The results of this study showed that, within a given urban area, nonwhites are exposed to more NO2 than whites, and lower-income people are exposed to more NO2 than those with higher incomes. The comparative amount of NO2 that poorer populations and nonwhites are exposed to may have serious health implications. The results for counties and cities may give policy-makers means to determine how pollution-control efforts should be directed. The article can be read on the PLoS One website (Clark, Lara P., Dylan B. Millet, and Julian D. Marshall. 2014. National patterns in environmental injustice and inequality: Outdoor NO2 air pollution in the United States. PLoS One 9 (4) (APR 15): e94431.)
Image description: The left side shows differences in population-weighted mean NO2 concentrations between low-income nonwhites (LIN) and high-income whites (HIW), with large positive differences (red colors) indicating higher injustice (larger concentration difference between LIN and HIW). The right column shows the Atkinson Index (NO2 inequality), with higher values indicating greater inequality. This image shows results for urban areas in the contiguous US. (Image and description, L. Clark, et al., PLoS One 9 (4) (APR 15): e94431.)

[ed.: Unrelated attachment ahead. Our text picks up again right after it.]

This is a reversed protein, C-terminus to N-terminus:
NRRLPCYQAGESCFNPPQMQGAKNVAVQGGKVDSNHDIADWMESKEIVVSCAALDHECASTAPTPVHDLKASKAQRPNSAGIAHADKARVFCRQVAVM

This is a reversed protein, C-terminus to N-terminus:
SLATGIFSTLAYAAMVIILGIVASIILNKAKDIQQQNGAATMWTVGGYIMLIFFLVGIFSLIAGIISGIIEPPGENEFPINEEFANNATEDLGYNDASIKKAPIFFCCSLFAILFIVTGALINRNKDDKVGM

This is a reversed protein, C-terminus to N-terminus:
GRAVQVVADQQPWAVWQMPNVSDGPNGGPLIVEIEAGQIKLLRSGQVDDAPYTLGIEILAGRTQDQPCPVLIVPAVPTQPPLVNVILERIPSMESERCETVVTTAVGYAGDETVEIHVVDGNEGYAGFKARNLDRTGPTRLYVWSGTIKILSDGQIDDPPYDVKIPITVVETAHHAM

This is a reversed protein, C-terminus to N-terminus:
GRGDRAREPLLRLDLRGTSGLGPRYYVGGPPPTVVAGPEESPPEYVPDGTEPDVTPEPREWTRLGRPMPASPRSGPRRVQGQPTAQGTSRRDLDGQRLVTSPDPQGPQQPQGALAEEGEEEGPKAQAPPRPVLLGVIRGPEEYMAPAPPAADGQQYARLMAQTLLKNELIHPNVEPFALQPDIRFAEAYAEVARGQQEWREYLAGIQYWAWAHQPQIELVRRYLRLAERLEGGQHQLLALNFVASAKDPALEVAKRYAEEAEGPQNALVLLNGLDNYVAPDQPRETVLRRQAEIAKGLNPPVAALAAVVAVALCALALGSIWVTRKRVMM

posted on September 17, 2014
Anyone who plays video games or who goes to movies that use computer-generated imaging knows that virtual environments are becoming more and more realistic. Also, computers available to consumers continue to get more powerful, with multiple cores. The algorithms that use these computers to create virtual environments need to be structured in such a way that they can create realistic, interactive realms in games and other virtual-reality applications as efficiently as possible.